A Little Funk

Put a little funky music to a poem by Richard Leach. From his book “At this Time” – http://www.lulu.com/us/en/shop/richard-leach/at-this-time/paperback/product-23494265.html


Trouble (2017)
There’s trouble when you sit and trouble when you stand
trouble with your ostrich and trouble with your sand

There’s trouble when you’re tight and trouble when you’re loose
trouble with your gander and trouble with your goose

There’s trouble with your pride and trouble with your shame
trouble with your albatross and trouble with your blame

There’s trouble with your hook and trouble with your bait
trouble with your freedom and trouble with your fate

There’s trouble with your gremlins and trouble with your gods
trouble with your evens and trouble with your odds

There’s trouble with your symbol and trouble with your sign
trouble with your water and trouble with your wine

There’s trouble with your humbug and trouble with your bah
trouble with your do re mi, trouble with your fa

There’s trouble with your January, trouble with your June
trouble with your later and trouble with your soon

There’s trouble on the ground and trouble in the air
you know what I’m saying next – I think there’s trouble everywhere

©Richard Leach

“Shenandoah”

Arguably one of the most beautiful melancholic true American pieces of music you will ever hear. It belongs to the U.S. and has been sung around the world….and as such, belongs to all people. Like many of us U.S. Americans, this song is a blending of many cultures and stories. There is the story of first nation man Shenandoah who aided the new republic in defeating the British. Though he was true and valiant, he saw his people and lands ultimately diminish. It is said he stood 6’5″ and was a great war chief. The story in the original version alludes to a seven year courtship a trader held for Shenandoah’s daughter. He brought the chief a canoe full of gifts, but was rejected. Later, he brought liquor, and thus, when the chief was under the influence, he stole her away. Shenandoah’s life existed far away from the Missouri River. So how did this river become a part of the song?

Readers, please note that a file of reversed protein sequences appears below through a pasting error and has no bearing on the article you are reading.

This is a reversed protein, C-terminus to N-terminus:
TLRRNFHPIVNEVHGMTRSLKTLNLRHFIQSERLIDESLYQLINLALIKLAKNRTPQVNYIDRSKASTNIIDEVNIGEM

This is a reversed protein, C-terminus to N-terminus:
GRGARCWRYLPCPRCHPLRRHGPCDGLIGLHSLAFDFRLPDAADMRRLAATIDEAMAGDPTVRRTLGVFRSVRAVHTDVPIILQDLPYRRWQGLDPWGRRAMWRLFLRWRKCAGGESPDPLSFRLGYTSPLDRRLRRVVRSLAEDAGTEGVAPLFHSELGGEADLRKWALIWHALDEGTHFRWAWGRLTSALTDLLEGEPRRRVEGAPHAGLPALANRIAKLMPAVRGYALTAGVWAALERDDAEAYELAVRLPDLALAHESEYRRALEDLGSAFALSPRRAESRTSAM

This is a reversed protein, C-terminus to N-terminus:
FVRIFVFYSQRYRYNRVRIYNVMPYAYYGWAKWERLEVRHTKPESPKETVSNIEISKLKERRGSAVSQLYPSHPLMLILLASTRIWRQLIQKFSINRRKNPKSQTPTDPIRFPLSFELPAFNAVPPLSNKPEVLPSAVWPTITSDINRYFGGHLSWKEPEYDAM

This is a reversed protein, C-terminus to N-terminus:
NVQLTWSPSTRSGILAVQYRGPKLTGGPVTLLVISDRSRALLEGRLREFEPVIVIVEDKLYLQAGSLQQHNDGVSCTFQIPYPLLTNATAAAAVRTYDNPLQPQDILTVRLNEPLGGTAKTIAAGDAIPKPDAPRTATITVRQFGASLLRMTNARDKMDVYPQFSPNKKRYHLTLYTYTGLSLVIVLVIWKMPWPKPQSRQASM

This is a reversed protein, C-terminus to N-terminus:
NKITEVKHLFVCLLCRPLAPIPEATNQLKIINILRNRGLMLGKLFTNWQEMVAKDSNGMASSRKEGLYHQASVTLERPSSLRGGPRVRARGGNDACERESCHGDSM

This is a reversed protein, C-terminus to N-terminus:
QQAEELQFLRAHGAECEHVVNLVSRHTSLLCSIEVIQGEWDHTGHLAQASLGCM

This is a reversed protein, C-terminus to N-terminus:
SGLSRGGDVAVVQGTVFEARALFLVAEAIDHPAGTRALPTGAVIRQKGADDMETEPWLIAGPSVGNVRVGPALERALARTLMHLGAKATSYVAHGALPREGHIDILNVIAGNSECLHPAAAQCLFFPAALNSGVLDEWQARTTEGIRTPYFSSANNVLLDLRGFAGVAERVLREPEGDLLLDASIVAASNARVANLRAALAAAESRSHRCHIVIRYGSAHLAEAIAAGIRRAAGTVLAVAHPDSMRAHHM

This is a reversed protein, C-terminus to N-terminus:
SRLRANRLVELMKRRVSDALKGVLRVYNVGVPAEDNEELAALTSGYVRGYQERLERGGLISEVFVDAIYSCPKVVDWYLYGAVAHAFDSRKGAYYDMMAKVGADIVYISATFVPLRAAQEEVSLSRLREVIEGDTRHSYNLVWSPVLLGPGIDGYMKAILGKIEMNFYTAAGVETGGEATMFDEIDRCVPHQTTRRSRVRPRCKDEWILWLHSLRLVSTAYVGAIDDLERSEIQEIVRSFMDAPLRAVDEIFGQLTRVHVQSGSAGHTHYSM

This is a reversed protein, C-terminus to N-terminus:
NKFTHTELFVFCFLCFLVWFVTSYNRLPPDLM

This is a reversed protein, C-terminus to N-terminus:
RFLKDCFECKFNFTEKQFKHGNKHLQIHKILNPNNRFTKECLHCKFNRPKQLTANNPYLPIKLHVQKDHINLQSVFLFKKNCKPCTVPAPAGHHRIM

Well, this song was a well used shanty sang by sailors who worked the boats from the Missouri, down through the Mississippi, and eventually onto the ocean faring ships….which made it a global song. Apparently, this is where the marriage of the river, the native princess and the men came together.  The story of a man’s love and his willingness to risk his life for that love was just too much not to sing about. It was a man’s song about a man, his desire and unfulfilled love. The river and its unrelenting power gives a beautiful metaphor for leaving, adventure and the power of love.There are many versions. The original likely carried a medium upbeat tempo. The meanings behind all of the versions take on a certain abstract interpretation that transcends any one simple story. But no matter the version, the tune stays constant, and sends the listener to distant places. Like a great river, this song is a confluence of stories that by themselves are wonderful, but together make for something words cannot describe. It is a song for the world.